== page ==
Posted on: 13 October 2015Share
The fall season is in full swing and winter is just around the corner. The last thing you need is for your furnace to be sidelined by common problems when you need it most. Here are 4 all-too-common issues that could put a wrench in your seasonal heating plans, as well as how to prevent those issues from leaving your home in the cold.
Thermostat failures are usually the most common type of failure for a typical furnace. For starters, most thermostats rely on AA or AAA-size batteries for their power. If the thermostat display appears to be blank,or if the thermostat itself refuses to respond to any inputs, you should swap the existing batteries out for a fresh and fully charged set.
An improperly wired thermostat can also cause problems. If you have access to the wiring scheme for your furnace's thermostat, then you should make sure it's wired correctly to the furnace. If you don't know how your thermostat is wired and you don't have a wiring scheme on hand, then you should have your HVAC technician inspect the wiring on your behalf.
Blower Fan Motor Failure
There's plenty that can go wrong when it comes to your blower fan motor. For instance, the rubber belts that drive the fan can wear out and snap. Poor or nonexistent lubrication can also cause fan motor bearings to run dry and eventually burn out. Rust, corrosion and general fatigue can also wear down the blower fan motor after years of constant use.
Here are a few ways you can make sure your blower fan motor stays in good shape:
- If your furnace uses a belt-driven fan instead of a squirrel cage, check the condition of the drive belt. Replace the belt if it appears cracked or frayed or has a glazed appearance.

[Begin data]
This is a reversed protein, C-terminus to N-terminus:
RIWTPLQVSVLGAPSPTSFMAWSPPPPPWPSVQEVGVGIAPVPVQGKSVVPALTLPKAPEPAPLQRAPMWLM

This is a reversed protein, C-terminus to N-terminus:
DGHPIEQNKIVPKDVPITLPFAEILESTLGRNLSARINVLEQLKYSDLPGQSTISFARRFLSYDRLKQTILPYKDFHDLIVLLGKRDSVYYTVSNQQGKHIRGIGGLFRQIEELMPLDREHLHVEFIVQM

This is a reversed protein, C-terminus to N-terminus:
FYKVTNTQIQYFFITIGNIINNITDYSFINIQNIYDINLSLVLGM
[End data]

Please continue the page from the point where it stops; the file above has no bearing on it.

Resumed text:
- Make sure the blower fan motor is properly lubricated. If the fan motor sounds rough as it drives the blower fan, or if it has trouble engaging, then you should have your HVAC technician replace the motor.
- Don't forget to check the state of the fan blades. The blades should be free of any cracks, dents or other signs of damage or fatigue.
Heat Exchanger Failure
On gas and oil-fired furnaces, heat exchangers are essential for transferring heat from combustion gases to the surrounding air without allowing toxic gases to escape. Unfortunately, the constant exposure to heat and other stresses can cause cracks to form along the surface of the heat exchanger. Rust and corrosion formation can also eat holes in the heat exchanger if given enough time and exposure to moisture.
Cracks and holes are the last thing you'd want in your heat exchanger, since it provides carbon monoxide (CO) with a handy escape route into your living spaces. It's important to inspect the heat exchanger for cracks as well as signs of rust and corrosion. If you do happen to see any damage, then you should turn your furnace off and call your HVAC technician as soon as possible.
In addition, is also helpful to have a carbon monoxide detector installed in your home. That way, you can have plenty of warning of any CO leak before it poses a serious risk to your health and well-being.
Heating Element Failure
Unlike a typical gas or oil-fired furnace, an electric furnace uses a series of electric heating elements to create and distribute warm air throughout your home. A heating element failure could occur if the wiring leading to the element breaks due to age or excess wear and tear. The actual heating element can also fail with time.
If your electric furnace suffers a heating element failure, then you should get in touch with your HVAC technician. It's usually not advisable to attempt to replace the heating elements on your own, due to the increased risk of electric shock.
For more information, contact a local furnace repair technician.